The Permanent Forum recommended the following actions in its annual session reports:
Sixteenth Session (2017)
- The Permanent Forum has made a number of recommendations, in particular at its seventh and ninth sessions, on conservation and human rights, which to date remain largely unimplemented. Particular attention has been given by the Forum to the critical issue of free, prior and informed consent of indigenous peoples in establishing and managing any protected area that affects their territories, livelihoods and resources. Those recommendations should be implemented urgently, considering the continued infliction of human rights violations on indigenous peoples in relation to conservation measures.
- The Permanent Forum urges the Government of Kenya to recognize and formally protect the land and resource rights of the Ogiek and Sengwer peoples in line with the Constitution of Kenya, the Community Land Act of 2016 and other relevant laws, before moving ahead with planned conservation efforts in the Cherangany Hills.
- The Permanent Forum urges the International Union for Conservation of Nature to establish a task force on conservation and human rights to work with indigenous peoples’ communities and organizations to clearly articulate the rights of indigenous peoples in the context of conservation initiatives and to continue to promote grievance mechanisms and avenues for redress in the context of conservation action, including the Whakatane Mechanism. The Forum invites the Union to report on progress made in the implementation of these recommendations in future sessions.
- The Permanent Forum recommends that States develop laws and policies to ensure the recognition, continued vitality and protection from misappropriation of indigenous traditional knowledge.
- The Permanent Forum calls upon Member States to start the work, in the context of the United Nations Convention on the Law of the Sea, of creating a place and a voice for indigenous peoples in the governance of the world’s oceans. This effort involves the participation of indigenous peoples in all aspects of the work and decision-making regarding the Convention on the Law of the Sea, including the environmental provisions and the delimitation of the continental shelf. It may also include establishing advisory committees of indigenous peoples to guide the work under the Convention, as has been done under the Convention on Biological Diversity.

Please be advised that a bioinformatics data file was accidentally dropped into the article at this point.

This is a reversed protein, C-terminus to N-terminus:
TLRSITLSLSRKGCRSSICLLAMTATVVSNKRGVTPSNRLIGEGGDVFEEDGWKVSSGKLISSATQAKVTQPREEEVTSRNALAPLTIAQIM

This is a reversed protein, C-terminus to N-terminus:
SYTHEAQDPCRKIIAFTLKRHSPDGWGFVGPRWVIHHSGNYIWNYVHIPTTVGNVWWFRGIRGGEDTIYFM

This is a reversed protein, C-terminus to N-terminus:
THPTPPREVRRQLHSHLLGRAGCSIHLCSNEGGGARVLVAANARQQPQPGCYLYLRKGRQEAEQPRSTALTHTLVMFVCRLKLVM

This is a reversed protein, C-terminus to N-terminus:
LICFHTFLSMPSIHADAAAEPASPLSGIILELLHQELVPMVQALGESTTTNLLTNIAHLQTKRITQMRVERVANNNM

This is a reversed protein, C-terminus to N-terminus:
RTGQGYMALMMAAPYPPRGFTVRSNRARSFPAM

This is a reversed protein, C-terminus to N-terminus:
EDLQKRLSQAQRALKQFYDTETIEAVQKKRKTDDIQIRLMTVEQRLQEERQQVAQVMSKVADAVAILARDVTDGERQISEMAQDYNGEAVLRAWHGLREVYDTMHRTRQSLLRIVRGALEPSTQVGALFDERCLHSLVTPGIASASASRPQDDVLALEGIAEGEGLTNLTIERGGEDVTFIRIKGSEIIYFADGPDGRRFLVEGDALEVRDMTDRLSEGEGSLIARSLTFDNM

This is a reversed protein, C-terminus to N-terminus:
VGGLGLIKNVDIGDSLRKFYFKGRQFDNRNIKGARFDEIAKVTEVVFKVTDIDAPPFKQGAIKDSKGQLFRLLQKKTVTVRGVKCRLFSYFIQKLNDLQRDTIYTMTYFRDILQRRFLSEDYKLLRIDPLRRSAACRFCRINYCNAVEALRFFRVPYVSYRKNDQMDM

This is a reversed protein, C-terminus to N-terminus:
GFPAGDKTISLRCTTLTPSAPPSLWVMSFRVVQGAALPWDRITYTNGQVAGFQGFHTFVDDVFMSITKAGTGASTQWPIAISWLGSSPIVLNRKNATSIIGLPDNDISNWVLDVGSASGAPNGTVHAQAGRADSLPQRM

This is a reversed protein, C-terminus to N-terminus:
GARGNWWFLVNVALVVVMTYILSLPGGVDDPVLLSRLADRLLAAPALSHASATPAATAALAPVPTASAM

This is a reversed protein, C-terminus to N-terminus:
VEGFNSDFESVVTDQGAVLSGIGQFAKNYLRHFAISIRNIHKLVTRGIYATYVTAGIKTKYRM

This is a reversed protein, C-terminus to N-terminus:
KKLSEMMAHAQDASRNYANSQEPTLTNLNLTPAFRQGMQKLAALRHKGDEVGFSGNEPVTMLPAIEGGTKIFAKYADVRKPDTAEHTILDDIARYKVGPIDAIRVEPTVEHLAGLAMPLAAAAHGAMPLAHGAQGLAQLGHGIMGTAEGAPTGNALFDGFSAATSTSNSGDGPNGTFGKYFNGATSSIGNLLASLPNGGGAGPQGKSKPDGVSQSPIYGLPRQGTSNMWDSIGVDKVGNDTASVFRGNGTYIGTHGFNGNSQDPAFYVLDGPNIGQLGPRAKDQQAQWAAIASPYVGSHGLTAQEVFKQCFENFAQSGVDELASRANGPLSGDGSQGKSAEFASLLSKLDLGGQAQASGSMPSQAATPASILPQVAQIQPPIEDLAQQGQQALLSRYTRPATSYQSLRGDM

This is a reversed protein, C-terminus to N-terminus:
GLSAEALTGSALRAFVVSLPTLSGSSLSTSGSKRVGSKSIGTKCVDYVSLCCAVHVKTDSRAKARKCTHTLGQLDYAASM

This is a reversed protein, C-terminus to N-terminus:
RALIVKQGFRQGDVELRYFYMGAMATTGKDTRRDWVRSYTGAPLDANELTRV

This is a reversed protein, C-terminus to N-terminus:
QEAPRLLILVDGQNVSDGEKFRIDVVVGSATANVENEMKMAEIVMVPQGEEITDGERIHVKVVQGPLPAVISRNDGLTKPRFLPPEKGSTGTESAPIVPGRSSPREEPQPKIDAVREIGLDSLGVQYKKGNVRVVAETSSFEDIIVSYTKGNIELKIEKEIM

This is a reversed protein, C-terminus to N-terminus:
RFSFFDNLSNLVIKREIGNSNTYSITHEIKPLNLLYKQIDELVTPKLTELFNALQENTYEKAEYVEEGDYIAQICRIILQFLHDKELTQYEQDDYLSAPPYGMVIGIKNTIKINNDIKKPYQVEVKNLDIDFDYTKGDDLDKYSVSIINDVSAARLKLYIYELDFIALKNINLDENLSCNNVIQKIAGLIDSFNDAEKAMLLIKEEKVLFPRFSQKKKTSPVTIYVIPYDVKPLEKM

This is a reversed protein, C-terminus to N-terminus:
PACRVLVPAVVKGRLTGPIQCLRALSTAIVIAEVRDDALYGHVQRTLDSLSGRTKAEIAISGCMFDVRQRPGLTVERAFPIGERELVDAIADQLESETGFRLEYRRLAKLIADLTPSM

- The Permanent Forum calls upon the United Nations bodies and Member States to ensure that indigenous peoples have a voice equal to States in the development of and negotiations on the international agreement to address marine biodiversity in areas beyond national jurisdiction. States and the United Nations should guarantee that the agreement upholds and respects indigenous peoples’ role in governing the oceans and the rights set out in the United Nations Declaration on the Rights of Indigenous Peoples.
Fifteenth Session (2016)
- In accordance with the right to food security and food sovereignty, the Permanent Forum takes note of the Indigenous Terra Madre 2015 held in Shillong, Meghalaya, north-east India, from 3 to 7 November 2015 and convened by the Indigenous Partnership for Agrobiodiversity and Food Sovereignty with the support of the International Fund for Agricultural Development, the Food and Agriculture Organization of the United Nations, the government of Meghalaya and a number of non-governmental organizations and funding agencies. The event, including a food festival, was attended by delegates from 62 countries and 170 indigenous communities, who adopted the Shillong Declaration of Indigenous Terra Madre 2015. The Forum likewise commends the initiative to form the Indigenous Food Communities Alliance as an indigenous platform for promoting good, clean and fair food based on agroecological initiatives that respect Mother Earth, are culturally sensitive, value traditional practices and are based on indigenous traditional scientific knowledge.
- In relation to the food security and food sovereignty of indigenous peoples, the Permanent Forum acknowledges indigenous peoples’ traditional knowledge, in particular that of indigenous women, and recognizes their cultural, social and environmental practices, which contribute to global efforts and initiatives such as the Sustainable Development Goals.
- The Permanent Forum calls upon indigenous peoples to share with the world their cultural, social and environmental practices relating to the production and consumption of food, which are part of the solution to the global search for agricultural systems that are just, healthy, peaceful and sustainable.
- The Permanent Forum recommends that Member States, owing to the threat of biopiracy and the pharmaceutical industry, develop legislative measures, with the full and effective participation of indigenous peoples, to protect traditional medicine and knowledge, and to secure the rights of indigenous peoples to intellectual property.